New Analysis—What IPCC energy pathways tell us about Paris-aligned policies and investments
A new report crunches the numbers on the latest Intergovernmental Panel on Climate Change (IPCC) data and concludes that the world must decrease global oil and gas production and consumption by 30% by 2030.
Published by the International Institute for Sustainable Development (IISD), this report zeroes in on the IPCC pathways that limit warming to 1.5°C. The results can point governments, companies, and investors toward the course of action needed to stave off the most catastrophic effects of climate change.
Production from already licensed oil and gas fields will release carbon emissions well beyond what is consistent with limiting global warming to 1.5°C. While the International Energy Agency’s (IEA) Net-Zero by 2050 report made headlines last year for saying that there should not be any new oil and gas exploration or development of new fields, the IPCC does not take a prescriptive approach. This has led to some banks using IPCC scenarios to justify continued financing of fossil fuel projects.
IISD’s Lighting the Path report uses the IPCC’s measure of feasible levels of carbon capture and removal technologies to show that, in reality, both IEA and IPCC scenarios are aligned: new oil and gas development and exploration must end immediately, and some fields will need to be retired early.
On April 4, 2022, the IPCC published the third installment of their Sixth Assessment Report, Climate Change 2022: Mitigation of Climate Change. This report, which covered ways to reduce greenhouse gas emissions, showed that current climate policies are not nearly enough and are likely to lead to a rise in temperature between 2.4°C and 3.5°C by 2100. It found that the world can still hope to avoid the worst impacts of climate change, but only by acting immediately to transition to a low-carbon economy.
To reach that conclusion, the IPCC paints a vivid picture of various possible futures for the energy system—some bright, some perilous—depending on which actions the world takes from now until 2050. IPCC reports project future climate outcomes based on different scenarios and discuss the implications of various options, but do not directly tell policy-makers what path to take.
The IPCC suggests that relying too much on unproven-at-scale technologies that capture and store fossil fuel emissions and remove carbon dioxide from the atmosphere is one of the greatest risks to staying below 1.5°C. On the other hand, of all the tools available, the IPCC finds that wind and solar technologies have the biggest potential to mitigate greenhouse gas emissions by 2030 at the lowest cost.
IISD’s Lighting the Path report analyzes the pathways that governments could follow to limit warming to 1.5°C without exceeding the levels of carbon capture and storage and carbon dioxide removal that the IPCC itself deems feasible and sustainable.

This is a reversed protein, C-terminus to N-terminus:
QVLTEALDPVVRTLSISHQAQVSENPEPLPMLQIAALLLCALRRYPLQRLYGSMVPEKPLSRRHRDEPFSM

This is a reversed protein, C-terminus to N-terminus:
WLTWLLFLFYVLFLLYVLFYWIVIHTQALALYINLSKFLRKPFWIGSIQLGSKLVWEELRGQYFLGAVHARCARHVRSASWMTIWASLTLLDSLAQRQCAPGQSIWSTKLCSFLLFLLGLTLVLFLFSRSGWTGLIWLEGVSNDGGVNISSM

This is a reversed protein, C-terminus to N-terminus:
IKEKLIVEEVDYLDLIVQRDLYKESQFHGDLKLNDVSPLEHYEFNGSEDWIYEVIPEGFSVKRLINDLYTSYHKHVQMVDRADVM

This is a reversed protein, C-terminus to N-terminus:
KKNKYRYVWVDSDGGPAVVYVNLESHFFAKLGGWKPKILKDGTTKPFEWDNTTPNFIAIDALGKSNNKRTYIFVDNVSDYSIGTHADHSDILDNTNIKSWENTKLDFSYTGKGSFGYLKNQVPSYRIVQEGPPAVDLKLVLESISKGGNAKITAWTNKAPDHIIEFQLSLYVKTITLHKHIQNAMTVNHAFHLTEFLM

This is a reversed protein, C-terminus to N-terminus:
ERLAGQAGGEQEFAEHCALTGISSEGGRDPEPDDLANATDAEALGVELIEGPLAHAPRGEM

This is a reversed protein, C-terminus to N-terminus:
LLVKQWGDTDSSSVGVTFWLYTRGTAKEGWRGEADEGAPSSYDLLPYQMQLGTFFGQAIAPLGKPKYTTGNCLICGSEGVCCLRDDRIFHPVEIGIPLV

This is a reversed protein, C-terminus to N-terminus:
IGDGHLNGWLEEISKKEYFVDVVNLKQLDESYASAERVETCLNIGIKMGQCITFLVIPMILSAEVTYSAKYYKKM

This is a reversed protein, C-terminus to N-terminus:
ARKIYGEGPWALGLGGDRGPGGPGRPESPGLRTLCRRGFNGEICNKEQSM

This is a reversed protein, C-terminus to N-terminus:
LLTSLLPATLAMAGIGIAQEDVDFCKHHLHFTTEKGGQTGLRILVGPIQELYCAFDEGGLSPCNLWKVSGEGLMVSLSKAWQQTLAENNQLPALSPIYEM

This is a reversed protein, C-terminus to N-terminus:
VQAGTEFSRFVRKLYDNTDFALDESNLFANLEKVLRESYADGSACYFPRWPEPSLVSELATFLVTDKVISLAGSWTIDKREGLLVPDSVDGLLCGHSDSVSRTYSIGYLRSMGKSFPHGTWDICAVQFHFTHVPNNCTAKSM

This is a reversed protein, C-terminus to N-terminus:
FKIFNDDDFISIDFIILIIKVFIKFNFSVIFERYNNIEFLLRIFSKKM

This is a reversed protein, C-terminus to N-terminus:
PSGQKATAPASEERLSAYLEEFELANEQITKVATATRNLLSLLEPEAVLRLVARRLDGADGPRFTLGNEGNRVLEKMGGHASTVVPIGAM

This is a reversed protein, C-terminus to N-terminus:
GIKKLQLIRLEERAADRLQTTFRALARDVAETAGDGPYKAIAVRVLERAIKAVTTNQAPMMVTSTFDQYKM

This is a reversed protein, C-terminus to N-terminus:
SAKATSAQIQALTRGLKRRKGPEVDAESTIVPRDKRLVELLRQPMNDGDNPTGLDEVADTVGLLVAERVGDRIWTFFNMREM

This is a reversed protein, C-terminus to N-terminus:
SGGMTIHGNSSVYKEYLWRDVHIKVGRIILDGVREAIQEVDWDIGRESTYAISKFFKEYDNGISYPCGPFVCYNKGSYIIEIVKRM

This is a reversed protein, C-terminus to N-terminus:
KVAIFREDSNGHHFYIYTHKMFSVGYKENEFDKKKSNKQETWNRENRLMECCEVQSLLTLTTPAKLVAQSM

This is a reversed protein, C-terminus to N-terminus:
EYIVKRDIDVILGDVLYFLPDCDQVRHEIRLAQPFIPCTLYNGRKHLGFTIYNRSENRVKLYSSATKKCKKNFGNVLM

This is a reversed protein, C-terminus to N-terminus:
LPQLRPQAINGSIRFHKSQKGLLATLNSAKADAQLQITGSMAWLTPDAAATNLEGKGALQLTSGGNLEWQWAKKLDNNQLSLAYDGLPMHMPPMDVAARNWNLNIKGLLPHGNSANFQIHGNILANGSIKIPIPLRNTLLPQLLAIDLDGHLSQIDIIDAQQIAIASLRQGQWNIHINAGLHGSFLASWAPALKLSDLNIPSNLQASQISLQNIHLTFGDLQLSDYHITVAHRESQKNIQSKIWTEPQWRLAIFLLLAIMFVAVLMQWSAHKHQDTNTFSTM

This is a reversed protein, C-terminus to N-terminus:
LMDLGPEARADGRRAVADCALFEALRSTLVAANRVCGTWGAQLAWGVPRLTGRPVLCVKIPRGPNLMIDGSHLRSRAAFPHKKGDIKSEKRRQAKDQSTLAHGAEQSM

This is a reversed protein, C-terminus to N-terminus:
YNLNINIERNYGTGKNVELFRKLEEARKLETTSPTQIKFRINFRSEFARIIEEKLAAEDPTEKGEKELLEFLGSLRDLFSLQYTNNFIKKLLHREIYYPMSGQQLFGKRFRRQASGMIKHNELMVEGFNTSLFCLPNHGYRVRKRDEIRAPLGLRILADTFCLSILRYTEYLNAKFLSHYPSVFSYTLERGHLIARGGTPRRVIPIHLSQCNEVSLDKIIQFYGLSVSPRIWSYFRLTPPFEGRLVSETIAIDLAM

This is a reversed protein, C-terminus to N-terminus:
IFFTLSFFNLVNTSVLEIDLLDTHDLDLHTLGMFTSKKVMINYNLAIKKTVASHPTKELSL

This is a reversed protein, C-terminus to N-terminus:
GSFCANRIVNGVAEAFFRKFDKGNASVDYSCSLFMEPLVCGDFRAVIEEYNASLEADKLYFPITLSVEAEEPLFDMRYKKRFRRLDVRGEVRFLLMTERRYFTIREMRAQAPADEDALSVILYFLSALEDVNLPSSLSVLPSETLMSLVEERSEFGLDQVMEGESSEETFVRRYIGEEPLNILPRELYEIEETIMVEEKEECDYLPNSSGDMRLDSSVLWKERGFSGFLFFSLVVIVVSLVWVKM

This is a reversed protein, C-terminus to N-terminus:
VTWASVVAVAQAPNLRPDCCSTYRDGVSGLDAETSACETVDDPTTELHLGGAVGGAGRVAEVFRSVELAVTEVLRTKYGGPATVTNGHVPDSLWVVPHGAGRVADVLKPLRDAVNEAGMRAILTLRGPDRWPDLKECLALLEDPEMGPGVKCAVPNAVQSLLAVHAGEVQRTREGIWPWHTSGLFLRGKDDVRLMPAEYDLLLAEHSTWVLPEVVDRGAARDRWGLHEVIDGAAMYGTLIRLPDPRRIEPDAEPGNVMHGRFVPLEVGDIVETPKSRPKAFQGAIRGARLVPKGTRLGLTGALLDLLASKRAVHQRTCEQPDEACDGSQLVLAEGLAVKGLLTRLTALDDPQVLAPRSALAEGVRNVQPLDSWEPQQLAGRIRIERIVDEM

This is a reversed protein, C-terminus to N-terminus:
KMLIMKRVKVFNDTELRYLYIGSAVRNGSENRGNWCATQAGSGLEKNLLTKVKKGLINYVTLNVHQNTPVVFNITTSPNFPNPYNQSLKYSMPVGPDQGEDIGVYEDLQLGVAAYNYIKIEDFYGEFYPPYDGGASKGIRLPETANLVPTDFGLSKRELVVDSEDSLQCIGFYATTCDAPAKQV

- Looking at feasible IPCC pathways that limit warming to 1.5°C, it is clear that no new oil and gas fields should be developed, no exploration should be conducted, and some fields will have to be retired before the end of their economic lifetime. Production from already licensed oil and gas fields will release carbon emissions well beyond what is consistent with the 1.5°C target. This is consistent with the findings of the IEA’s Net-Zero by 2050 report.
- To have a chance at achieving the goals of the Paris Agreement, the world must decrease global oil and gas production and consumption by 30% between now and 2030.
- The addition of new wind and solar energy needs to increase by an average of 18% and 19%, respectively, each year to 2030. Additional policies are needed to double the expected rate of wind and solar deployment by 2030 compared to what would be expected with current policies.
- There is an urgent need to plug the yearly USD 450 billion investment gap for wind and solar. More than USD 830 billion annually will need to be invested by 2030 to build out enough wind and solar energy to stay below 1.5°C. However, current policies are on track to deliver less than USD 380 billion/year by 2030.
- By 2030, the oil and gas industry is forecasted to increase its spending to nearly USD 600 billion on as-yet-undeveloped oil and gas fields, which are inconsistent with limiting warming to 1.5°C.
Quotes from the Authors
“IPCC 1.5°C pathways clearly illustrate the need to slash oil and gas production by 30% this decade to prevent dangerous emissions and avoid heavily relying on unproven technologies. Reaching net-zero emissions by mid-century would otherwise require relying on carbon capture and removal to a greater extent than the IPCC judges feasible.”
“The pathways published by the IPCC give critical insights into the future of the energy system. Our new analysis of these pathways leaves no question as to what policy-makers and investors must urgently do to achieve the Paris goals: end oil and gas licensing, exploration, and development; implement new policies to enable massive build out of wind and solar power; and redirect investments from fossil fuels to renewables.”
The International Institute for Sustainable Development (IISD) is an award-winning independent think tank working to accelerate solutions for a stable climate, sustainable resource management, and fair economies. Our work inspires better decisions and sparks meaningful action to help people and the planet thrive. We shine a light on what can be achieved when governments, businesses, non-profits, and communities come together. IISD’s staff of more than 200 experts come from across the globe and from many disciplines. With offices in Winnipeg, Geneva, Ottawa, and Toronto, our work affects lives in nearly 100 countries.
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